Mukhbir = informer/spy
Pheran = Kashmiri woollen garment worn by both men and women 
Haaq = a type of saag (greens)
Koshur = Kashmiri 
My Nothing by Bindu Saxena

The book I authored lay before me. I looked at it with nothingness. Suddenly, Nothing knocked on my five doors. It engaged me in something with Nothing in it. It is nothing new, but it is everything to me.

As I embed my thoughts, in nothingness, there emerged something - described in manuals, poems, and songs. In that something, I found the silhouette of my Nothing. I see it every second of my day engulfing me in its fold. My mind refuses to keep it off. It is there – everywhere, in every pore. What did you fathom, O Nothing sunshine-summer?!  
Somewhere in The Future by Divya Garg
27th March 2024

She was sweating profusely seeing him bleeding like this. Somehow managed to take him to the nearby hospital - hurriedly filled out all the forms and completed the formalities. They were rushing him into the ICU, time was running faster and slower at the same time. She was impatiently looking in their direction - unsure of everything that had happened a few seconds before. And then just right there, before beginning the procedure, the doctor asked someone to check with her as she had missed filling one field: Religion; where she had mentioned: Human. 
Will I Be Yours? by Sudha Viswanathan

'How mellifluously do her songs flow!!! Her voice is so very enchanting. Will I be able to join her in a duet anytime in life??? I want to be by her side forever and forever.'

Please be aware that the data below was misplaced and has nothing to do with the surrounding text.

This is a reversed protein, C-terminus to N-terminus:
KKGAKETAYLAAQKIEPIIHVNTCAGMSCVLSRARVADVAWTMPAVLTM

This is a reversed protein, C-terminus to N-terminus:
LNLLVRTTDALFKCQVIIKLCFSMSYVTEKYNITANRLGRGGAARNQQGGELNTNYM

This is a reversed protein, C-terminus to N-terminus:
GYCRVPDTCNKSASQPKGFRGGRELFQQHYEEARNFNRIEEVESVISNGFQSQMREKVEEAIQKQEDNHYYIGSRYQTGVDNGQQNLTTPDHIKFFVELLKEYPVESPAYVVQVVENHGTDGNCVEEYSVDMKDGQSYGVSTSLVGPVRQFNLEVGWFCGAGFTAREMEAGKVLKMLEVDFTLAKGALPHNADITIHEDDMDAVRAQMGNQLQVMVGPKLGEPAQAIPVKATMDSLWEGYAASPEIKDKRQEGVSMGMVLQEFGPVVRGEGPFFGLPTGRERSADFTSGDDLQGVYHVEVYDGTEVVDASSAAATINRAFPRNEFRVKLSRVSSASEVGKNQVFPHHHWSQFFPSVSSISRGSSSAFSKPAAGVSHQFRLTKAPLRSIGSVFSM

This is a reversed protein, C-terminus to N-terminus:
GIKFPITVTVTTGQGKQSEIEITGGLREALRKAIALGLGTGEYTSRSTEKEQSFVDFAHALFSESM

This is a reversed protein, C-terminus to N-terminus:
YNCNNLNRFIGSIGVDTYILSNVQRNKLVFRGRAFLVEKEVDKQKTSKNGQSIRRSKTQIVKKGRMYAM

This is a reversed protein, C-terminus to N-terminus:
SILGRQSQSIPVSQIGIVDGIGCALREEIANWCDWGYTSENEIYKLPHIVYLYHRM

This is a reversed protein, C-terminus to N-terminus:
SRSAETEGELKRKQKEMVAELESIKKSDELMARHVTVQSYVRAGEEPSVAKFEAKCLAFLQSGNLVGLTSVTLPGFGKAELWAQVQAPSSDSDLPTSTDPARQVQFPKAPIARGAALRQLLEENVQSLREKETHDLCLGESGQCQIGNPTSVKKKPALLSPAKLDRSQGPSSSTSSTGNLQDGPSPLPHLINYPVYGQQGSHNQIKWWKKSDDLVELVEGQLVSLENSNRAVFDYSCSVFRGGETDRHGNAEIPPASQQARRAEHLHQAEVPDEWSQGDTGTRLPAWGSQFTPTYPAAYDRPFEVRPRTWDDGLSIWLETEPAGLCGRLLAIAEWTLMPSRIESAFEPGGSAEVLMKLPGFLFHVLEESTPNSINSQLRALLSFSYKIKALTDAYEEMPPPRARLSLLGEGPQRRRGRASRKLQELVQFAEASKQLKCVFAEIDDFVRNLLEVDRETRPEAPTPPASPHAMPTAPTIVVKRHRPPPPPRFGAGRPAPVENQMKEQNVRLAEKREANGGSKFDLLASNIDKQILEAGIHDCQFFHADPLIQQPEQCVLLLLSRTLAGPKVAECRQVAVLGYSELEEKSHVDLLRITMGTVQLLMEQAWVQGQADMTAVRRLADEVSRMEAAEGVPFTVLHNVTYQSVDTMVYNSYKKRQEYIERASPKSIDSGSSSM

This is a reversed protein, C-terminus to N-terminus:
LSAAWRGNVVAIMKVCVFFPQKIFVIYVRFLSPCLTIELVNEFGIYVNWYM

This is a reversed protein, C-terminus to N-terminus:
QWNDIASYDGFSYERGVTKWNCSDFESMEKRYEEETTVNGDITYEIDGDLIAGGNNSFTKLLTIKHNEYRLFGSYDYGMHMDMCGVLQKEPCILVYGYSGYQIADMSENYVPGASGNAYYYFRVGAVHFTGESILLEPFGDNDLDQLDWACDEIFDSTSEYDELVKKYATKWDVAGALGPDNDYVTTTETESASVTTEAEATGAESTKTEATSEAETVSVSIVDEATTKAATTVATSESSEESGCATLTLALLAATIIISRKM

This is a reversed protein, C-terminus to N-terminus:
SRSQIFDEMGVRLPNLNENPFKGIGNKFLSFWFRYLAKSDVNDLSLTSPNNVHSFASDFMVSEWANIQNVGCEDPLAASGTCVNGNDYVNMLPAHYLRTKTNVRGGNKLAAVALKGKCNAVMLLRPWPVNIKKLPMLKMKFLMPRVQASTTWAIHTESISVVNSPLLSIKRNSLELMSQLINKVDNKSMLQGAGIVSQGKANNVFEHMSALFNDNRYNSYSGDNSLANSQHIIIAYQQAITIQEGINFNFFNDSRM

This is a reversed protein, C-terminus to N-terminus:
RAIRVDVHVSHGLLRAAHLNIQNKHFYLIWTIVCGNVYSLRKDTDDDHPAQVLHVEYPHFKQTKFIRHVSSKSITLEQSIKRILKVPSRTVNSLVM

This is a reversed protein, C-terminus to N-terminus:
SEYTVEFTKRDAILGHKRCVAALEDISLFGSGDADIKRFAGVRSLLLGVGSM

He mutely appreciated her songs.

'How sharp does his brain work??? The answers to every mathematical problem are at the edge of his tongue, ever ready to spill. Will he accept a duffer like me forever and forever?'

She, too, yearned for him.

'Love is blind,' they say, and so were the two; students of Vidya Niketan for the visually handicapped. 

God’s Gift to Adam and Eve by Bhupendra Dave

After creating universe, the God thought of giving all virtues to Adam and Eve as a parting gift. "But you have not yet created love. How will they love virtues and hate vices?" Satan asked. 

God therefore took all that was the best to create love, and hatred from the rest. But when He saw the identical boxes of virtues-vices, he got confused.

"Make two parts of each for each box," Satan proposed.
"But I want to give them only virtues as a gift,"
"They are intelligent enough, so no harm in giving them both the boxes."

So, God gave them both the boxes.

Murder by Geetanjali Maria 

The light green leaf swayed gently in the breeze. A water droplet held fast onto the leaf lest it fall and break in the motion. Reshma watched the plant and the water droplet enjoying their morning dance, paired beautifully. She felt something rise up in her chest. She wanted to touch the droplet, feel its coolness, break it. The plant was hers. Its leaves were hers. How dare the droplet? In one sudden movement, she jabbed her index finger into the heart of the water droplet. It was no longer a water droplet. Blood flowed down her index finger.